Opinion (Anders Aslund, senior fellow at the Atlantic Council in Washington, DC ): “Europe’s response to the strategic challenges it is facing – Russian aggression in Ukraine, refugees fleeing violence in the Middle East, disorder in North Africa – leaves the impression that its leaders have no idea what to do. And indeed, they may not – a reality that needs to be acknowledged, not papered over.
“Simply put, the European Union’s stagnant economy is conditioning its response to the external pressures it confronts; internal crisis has left EU leaders little room for maneuver. Fortunately, Europe has the means to address this crisis, if it can summon the wisdom and the political will.
“The origins of the EU’s problems lie in its response to the 2008 global financial crisis: two years of large-scale fiscal stimulus. While this did little for growth, it resulted in crippling public debt. Seven years later, EU output per person is no higher than it was at the start of the crisis. Meanwhile, average public debt has soared to 87% of GDP, leaving little space for policy flexibility or innovation….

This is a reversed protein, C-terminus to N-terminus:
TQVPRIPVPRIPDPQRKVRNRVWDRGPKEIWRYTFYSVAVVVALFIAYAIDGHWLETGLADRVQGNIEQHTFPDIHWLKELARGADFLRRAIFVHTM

“Little has changed since Italian economists Alberto Alesina and Francesco Giavazzi noted, nearly a decade ago, that, ‘Without serious, deep, and comprehensive reforms, Europe will inexorably decline, both economically and politically.. They warned that, ‘Absent profound change, in 20 or 30 years the share of Europe [in world output] will be significantly lower than it is today, and, perhaps more important, its political influence will be much trimmed.’
“Indeed, a World Bank report on European growth in 2012 summed up the situation as follows: ‘Aging Europeans are being squeezed between innovative Americans and efficient Asians.’ …
“The EU will continue to flounder until it recognizes its mistakes and begins to carry out the reforms its economy needs. Only by putting the continent firmly back on the path of growth will Europe’s leaders be able to address the external challenges they now confront.”
My Comment: The solution to the crisis is not in the implementation of “comprehensive reforms,” but only in a transition to another type of society, to unite, like nature, which provides us with an example of its union and universal dependence. We are in a system of natural forces and cannot discount this.
The growing differences in our strife-torn society causes a strong contrast of humanity from nature in general, from the system in which we exist. This difference, which is due to the influence of forces on us that are returning us to resembling nature and balance, is felt by us as suffering.